Clean and Sober
A man meets a woman in a bar; they do cocaine. The next day, she's dead in his bed, maybe of a heart attack. Is it his fault? The police are interested. "She gave coke to me," he argues, but her father posters his street, calling him a murderer. He, Daryl Poynter (Keaton), decides that although it could have happened to anyone, he doesn't want it to happen to him again. An edgy Philadelphia real-estate salesman, his life centers on cocaine.
Things aren't good at work; he borrowed $92,000 from an escrow account to invest in the market, losing most of it. Hearing about a confidential, anonymous drug-rehab program, he figures it's a good place to vanish into, but the program's hard-headed counselor (Freeman) sees right through him. Poynter's forced to face that his life is wildly out of control due to coke addiction, a discovery he fights every step of the way. He's no model rehab client; he has friends ship him cocaine via Fed Ex, and he goes out on wild missions, looking for women, including a cute patient played by Kathy Baker. She has two addictions: to booze and to a man who beats her, then whines for forgiveness. She clings to the relationship in her low self-esteem, believing the loser she's with is the only man who'll have her.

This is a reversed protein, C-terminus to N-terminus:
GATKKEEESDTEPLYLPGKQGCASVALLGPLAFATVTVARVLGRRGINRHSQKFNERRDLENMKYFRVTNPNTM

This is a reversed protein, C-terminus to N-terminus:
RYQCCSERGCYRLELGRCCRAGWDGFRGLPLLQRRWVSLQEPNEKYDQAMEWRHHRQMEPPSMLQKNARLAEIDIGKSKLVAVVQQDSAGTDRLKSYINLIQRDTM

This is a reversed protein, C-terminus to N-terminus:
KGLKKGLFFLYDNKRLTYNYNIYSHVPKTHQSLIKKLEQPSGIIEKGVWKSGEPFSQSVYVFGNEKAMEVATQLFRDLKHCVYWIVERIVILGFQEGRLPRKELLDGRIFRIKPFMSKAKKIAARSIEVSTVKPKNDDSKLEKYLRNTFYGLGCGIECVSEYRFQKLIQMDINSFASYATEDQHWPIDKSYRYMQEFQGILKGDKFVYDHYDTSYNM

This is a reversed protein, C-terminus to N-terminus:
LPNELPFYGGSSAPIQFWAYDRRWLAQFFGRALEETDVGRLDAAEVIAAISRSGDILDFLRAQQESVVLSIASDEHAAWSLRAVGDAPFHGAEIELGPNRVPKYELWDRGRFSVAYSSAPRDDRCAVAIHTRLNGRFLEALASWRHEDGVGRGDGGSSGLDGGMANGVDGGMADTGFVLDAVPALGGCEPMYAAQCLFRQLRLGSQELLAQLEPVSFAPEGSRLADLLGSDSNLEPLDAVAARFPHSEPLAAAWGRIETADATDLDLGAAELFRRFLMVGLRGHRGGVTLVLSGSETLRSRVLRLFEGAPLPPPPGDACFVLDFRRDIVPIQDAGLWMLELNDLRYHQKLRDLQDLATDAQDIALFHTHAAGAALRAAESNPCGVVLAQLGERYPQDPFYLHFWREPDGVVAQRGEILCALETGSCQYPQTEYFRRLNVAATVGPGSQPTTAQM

The counselor's relationships with his patients are at the heart of the movie. Daryl goes to Alcoholics Anonymous on Freeman's order, to get a sponsor - a veteran AA member to advise him. He heads for the prettiest woman there, but ends up with wise, lethargic Walsh, who knows what a lost cause Daryl could easily be.
This isn't the story of ideal recovery; Poynter tells too many lies, especially to himself, and doesn't accept advice. He's still thinks he can fix his life. But as the movie ends, there's hope that he might be able to get straight.
Ordinary people check in or phone AA daily, but the actual process of surrender and recovery is a rare subject in films, maybe because it's too depressing. Keaton brings "Clean and Sober" wild energy, which makes his character less a victim than an accident making itself happen. Surrounded by superb supporting performances, especially by Baker, Keaton makes this story into a particularly touching one.
Glenn Gordon Caron
Michael Keaton, Kathy Baker, Morgan Freeman, M. Emmet Walsh, Tate Donovan, Judd Baker
Cocaine; Twelve Steps
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